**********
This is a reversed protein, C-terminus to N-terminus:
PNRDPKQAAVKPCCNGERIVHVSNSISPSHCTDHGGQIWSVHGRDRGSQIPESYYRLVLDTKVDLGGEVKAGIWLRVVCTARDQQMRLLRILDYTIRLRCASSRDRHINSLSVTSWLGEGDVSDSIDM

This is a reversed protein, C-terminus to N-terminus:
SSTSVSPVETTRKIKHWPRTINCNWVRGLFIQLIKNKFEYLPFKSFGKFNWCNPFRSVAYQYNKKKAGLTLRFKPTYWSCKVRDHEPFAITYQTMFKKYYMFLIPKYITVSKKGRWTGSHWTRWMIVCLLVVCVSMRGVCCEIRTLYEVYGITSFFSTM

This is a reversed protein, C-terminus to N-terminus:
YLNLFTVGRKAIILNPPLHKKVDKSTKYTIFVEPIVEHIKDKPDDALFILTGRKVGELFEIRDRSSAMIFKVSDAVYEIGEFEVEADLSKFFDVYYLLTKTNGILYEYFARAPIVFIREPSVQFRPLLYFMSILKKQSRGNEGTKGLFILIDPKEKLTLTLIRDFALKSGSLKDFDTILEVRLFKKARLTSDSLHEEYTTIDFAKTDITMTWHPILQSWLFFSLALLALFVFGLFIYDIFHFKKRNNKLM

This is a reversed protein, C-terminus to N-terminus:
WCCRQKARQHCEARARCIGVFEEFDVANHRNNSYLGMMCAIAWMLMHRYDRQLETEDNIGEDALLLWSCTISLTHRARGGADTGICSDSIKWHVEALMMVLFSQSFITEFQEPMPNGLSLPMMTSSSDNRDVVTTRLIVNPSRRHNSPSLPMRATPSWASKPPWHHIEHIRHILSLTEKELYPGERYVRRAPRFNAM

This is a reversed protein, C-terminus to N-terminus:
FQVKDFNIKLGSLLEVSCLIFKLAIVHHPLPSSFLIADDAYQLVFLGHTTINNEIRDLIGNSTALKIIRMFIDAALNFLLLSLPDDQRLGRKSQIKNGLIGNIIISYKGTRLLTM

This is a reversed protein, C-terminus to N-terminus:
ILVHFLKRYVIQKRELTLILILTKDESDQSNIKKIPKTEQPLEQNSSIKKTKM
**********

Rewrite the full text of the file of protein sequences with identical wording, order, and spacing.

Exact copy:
This is a reversed protein, C-terminus to N-terminus:
PNRDPKQAAVKPCCNGERIVHVSNSISPSHCTDHGGQIWSVHGRDRGSQIPESYYRLVLDTKVDLGGEVKAGIWLRVVCTARDQQMRLLRILDYTIRLRCASSRDRHINSLSVTSWLGEGDVSDSIDM

This is a reversed protein, C-terminus to N-terminus:
SSTSVSPVETTRKIKHWPRTINCNWVRGLFIQLIKNKFEYLPFKSFGKFNWCNPFRSVAYQYNKKKAGLTLRFKPTYWSCKVRDHEPFAITYQTMFKKYYMFLIPKYITVSKKGRWTGSHWTRWMIVCLLVVCVSMRGVCCEIRTLYEVYGITSFFSTM

This is a reversed protein, C-terminus to N-terminus:
YLNLFTVGRKAIILNPPLHKKVDKSTKYTIFVEPIVEHIKDKPDDALFILTGRKVGELFEIRDRSSAMIFKVSDAVYEIGEFEVEADLSKFFDVYYLLTKTNGILYEYFARAPIVFIREPSVQFRPLLYFMSILKKQSRGNEGTKGLFILIDPKEKLTLTLIRDFALKSGSLKDFDTILEVRLFKKARLTSDSLHEEYTTIDFAKTDITMTWHPILQSWLFFSLALLALFVFGLFIYDIFHFKKRNNKLM

This is a reversed protein, C-terminus to N-terminus:
WCCRQKARQHCEARARCIGVFEEFDVANHRNNSYLGMMCAIAWMLMHRYDRQLETEDNIGEDALLLWSCTISLTHRARGGADTGICSDSIKWHVEALMMVLFSQSFITEFQEPMPNGLSLPMMTSSSDNRDVVTTRLIVNPSRRHNSPSLPMRATPSWASKPPWHHIEHIRHILSLTEKELYPGERYVRRAPRFNAM

This is a reversed protein, C-terminus to N-terminus:
FQVKDFNIKLGSLLEVSCLIFKLAIVHHPLPSSFLIADDAYQLVFLGHTTINNEIRDLIGNSTALKIIRMFIDAALNFLLLSLPDDQRLGRKSQIKNGLIGNIIISYKGTRLLTM

This is a reversed protein, C-terminus to N-terminus:
ILVHFLKRYVIQKRELTLILILTKDESDQSNIKKIPKTEQPLEQNSSIKKTKM